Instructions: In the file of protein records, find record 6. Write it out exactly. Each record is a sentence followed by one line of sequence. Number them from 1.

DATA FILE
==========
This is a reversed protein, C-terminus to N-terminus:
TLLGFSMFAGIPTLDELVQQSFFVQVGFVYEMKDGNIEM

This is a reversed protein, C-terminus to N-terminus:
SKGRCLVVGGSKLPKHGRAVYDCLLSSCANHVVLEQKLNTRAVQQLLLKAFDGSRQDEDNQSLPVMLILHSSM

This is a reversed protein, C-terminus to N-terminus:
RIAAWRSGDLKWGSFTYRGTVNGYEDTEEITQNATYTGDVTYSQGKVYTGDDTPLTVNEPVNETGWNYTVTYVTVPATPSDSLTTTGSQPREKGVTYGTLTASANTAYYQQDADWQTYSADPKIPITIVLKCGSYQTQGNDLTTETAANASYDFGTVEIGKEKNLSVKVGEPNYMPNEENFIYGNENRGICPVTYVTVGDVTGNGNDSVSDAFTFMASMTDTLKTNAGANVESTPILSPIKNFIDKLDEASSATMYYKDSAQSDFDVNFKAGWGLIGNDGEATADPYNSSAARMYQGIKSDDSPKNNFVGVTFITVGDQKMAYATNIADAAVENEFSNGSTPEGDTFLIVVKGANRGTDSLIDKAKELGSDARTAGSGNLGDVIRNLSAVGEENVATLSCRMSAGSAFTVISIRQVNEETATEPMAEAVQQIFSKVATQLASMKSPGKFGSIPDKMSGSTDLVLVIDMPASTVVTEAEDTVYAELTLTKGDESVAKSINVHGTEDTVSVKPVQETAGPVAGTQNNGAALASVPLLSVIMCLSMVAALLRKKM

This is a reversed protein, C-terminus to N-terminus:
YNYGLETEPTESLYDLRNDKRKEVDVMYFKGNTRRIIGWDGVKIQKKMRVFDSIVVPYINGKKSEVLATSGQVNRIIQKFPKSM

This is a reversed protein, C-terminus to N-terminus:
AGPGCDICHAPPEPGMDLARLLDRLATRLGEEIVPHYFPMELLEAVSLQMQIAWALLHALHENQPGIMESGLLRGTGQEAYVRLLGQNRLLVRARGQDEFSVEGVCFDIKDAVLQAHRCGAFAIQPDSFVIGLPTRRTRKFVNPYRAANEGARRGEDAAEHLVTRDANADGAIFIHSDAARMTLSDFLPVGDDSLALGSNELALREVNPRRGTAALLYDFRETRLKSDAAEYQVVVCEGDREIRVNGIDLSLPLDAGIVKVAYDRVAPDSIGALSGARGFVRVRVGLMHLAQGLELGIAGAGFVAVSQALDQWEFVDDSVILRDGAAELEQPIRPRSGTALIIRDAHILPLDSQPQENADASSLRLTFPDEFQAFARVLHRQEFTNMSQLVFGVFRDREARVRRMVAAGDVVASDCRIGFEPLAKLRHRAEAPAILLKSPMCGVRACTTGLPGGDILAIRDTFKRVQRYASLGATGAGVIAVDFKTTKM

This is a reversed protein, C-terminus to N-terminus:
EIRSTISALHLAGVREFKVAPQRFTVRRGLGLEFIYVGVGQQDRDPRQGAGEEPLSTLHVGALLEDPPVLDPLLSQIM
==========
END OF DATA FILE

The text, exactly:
This is a reversed protein, C-terminus to N-terminus:
EIRSTISALHLAGVREFKVAPQRFTVRRGLGLEFIYVGVGQQDRDPRQGAGEEPLSTLHVGALLEDPPVLDPLLSQIM